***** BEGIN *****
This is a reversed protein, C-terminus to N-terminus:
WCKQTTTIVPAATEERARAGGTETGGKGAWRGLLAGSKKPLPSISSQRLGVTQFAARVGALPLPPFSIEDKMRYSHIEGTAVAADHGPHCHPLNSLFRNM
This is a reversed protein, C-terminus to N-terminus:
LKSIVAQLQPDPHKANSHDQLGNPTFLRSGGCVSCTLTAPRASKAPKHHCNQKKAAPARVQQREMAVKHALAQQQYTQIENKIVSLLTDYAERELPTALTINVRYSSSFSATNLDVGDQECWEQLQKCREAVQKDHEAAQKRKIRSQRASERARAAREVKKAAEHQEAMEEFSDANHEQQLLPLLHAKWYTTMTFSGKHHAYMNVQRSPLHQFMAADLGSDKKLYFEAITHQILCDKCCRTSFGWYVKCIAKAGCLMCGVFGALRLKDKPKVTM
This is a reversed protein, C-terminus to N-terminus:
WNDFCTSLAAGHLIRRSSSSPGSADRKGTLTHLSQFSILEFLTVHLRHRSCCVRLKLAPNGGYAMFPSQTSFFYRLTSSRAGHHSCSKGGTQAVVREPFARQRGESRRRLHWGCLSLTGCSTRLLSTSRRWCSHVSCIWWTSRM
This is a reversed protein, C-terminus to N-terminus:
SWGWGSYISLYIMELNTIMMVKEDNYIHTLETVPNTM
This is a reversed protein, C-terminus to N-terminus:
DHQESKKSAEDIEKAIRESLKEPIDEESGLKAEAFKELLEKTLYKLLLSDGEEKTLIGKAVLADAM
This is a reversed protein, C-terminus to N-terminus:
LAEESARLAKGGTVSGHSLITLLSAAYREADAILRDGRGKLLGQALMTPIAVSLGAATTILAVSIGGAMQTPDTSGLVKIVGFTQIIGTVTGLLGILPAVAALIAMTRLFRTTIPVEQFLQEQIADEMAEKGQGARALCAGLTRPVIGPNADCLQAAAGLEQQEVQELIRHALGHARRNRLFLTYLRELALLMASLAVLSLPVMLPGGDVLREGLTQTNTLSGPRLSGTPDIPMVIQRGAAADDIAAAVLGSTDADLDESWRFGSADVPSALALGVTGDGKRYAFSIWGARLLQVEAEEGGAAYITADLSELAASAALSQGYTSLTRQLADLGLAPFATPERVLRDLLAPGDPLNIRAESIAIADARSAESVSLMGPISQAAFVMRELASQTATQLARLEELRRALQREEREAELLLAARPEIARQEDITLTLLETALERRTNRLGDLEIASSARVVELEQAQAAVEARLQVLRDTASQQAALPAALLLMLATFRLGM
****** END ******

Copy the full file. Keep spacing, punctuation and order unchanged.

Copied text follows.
This is a reversed protein, C-terminus to N-terminus:
WCKQTTTIVPAATEERARAGGTETGGKGAWRGLLAGSKKPLPSISSQRLGVTQFAARVGALPLPPFSIEDKMRYSHIEGTAVAADHGPHCHPLNSLFRNM
This is a reversed protein, C-terminus to N-terminus:
LKSIVAQLQPDPHKANSHDQLGNPTFLRSGGCVSCTLTAPRASKAPKHHCNQKKAAPARVQQREMAVKHALAQQQYTQIENKIVSLLTDYAERELPTALTINVRYSSSFSATNLDVGDQECWEQLQKCREAVQKDHEAAQKRKIRSQRASERARAAREVKKAAEHQEAMEEFSDANHEQQLLPLLHAKWYTTMTFSGKHHAYMNVQRSPLHQFMAADLGSDKKLYFEAITHQILCDKCCRTSFGWYVKCIAKAGCLMCGVFGALRLKDKPKVTM
This is a reversed protein, C-terminus to N-terminus:
WNDFCTSLAAGHLIRRSSSSPGSADRKGTLTHLSQFSILEFLTVHLRHRSCCVRLKLAPNGGYAMFPSQTSFFYRLTSSRAGHHSCSKGGTQAVVREPFARQRGESRRRLHWGCLSLTGCSTRLLSTSRRWCSHVSCIWWTSRM
This is a reversed protein, C-terminus to N-terminus:
SWGWGSYISLYIMELNTIMMVKEDNYIHTLETVPNTM
This is a reversed protein, C-terminus to N-terminus:
DHQESKKSAEDIEKAIRESLKEPIDEESGLKAEAFKELLEKTLYKLLLSDGEEKTLIGKAVLADAM
This is a reversed protein, C-terminus to N-terminus:
LAEESARLAKGGTVSGHSLITLLSAAYREADAILRDGRGKLLGQALMTPIAVSLGAATTILAVSIGGAMQTPDTSGLVKIVGFTQIIGTVTGLLGILPAVAALIAMTRLFRTTIPVEQFLQEQIADEMAEKGQGARALCAGLTRPVIGPNADCLQAAAGLEQQEVQELIRHALGHARRNRLFLTYLRELALLMASLAVLSLPVMLPGGDVLREGLTQTNTLSGPRLSGTPDIPMVIQRGAAADDIAAAVLGSTDADLDESWRFGSADVPSALALGVTGDGKRYAFSIWGARLLQVEAEEGGAAYITADLSELAASAALSQGYTSLTRQLADLGLAPFATPERVLRDLLAPGDPLNIRAESIAIADARSAESVSLMGPISQAAFVMRELASQTATQLARLEELRRALQREEREAELLLAARPEIARQEDITLTLLETALERRTNRLGDLEIASSARVVELEQAQAAVEARLQVLRDTASQQAALPAALLLMLATFRLGM